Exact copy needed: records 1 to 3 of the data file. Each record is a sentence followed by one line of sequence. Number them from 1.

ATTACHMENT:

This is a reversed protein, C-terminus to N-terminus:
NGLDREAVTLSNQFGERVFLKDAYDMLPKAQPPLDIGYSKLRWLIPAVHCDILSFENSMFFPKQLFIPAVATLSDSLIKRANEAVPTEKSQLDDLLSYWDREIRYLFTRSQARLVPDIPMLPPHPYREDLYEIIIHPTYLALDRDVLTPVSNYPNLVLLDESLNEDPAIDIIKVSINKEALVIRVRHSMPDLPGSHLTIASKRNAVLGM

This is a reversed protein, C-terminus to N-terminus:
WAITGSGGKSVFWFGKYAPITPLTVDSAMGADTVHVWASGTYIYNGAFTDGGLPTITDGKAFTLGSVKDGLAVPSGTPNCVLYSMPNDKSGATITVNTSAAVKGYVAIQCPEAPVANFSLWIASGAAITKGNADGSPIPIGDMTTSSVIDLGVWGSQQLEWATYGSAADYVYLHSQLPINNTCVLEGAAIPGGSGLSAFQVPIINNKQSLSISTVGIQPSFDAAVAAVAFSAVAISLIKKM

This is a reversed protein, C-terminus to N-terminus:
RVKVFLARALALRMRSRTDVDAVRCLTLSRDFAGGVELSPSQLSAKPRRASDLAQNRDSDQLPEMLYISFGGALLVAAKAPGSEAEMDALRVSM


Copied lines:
This is a reversed protein, C-terminus to N-terminus:
NGLDREAVTLSNQFGERVFLKDAYDMLPKAQPPLDIGYSKLRWLIPAVHCDILSFENSMFFPKQLFIPAVATLSDSLIKRANEAVPTEKSQLDDLLSYWDREIRYLFTRSQARLVPDIPMLPPHPYREDLYEIIIHPTYLALDRDVLTPVSNYPNLVLLDESLNEDPAIDIIKVSINKEALVIRVRHSMPDLPGSHLTIASKRNAVLGM

This is a reversed protein, C-terminus to N-terminus:
WAITGSGGKSVFWFGKYAPITPLTVDSAMGADTVHVWASGTYIYNGAFTDGGLPTITDGKAFTLGSVKDGLAVPSGTPNCVLYSMPNDKSGATITVNTSAAVKGYVAIQCPEAPVANFSLWIASGAAITKGNADGSPIPIGDMTTSSVIDLGVWGSQQLEWATYGSAADYVYLHSQLPINNTCVLEGAAIPGGSGLSAFQVPIINNKQSLSISTVGIQPSFDAAVAAVAFSAVAISLIKKM

This is a reversed protein, C-terminus to N-terminus:
RVKVFLARALALRMRSRTDVDAVRCLTLSRDFAGGVELSPSQLSAKPRRASDLAQNRDSDQLPEMLYISFGGALLVAAKAPGSEAEMDALRVSM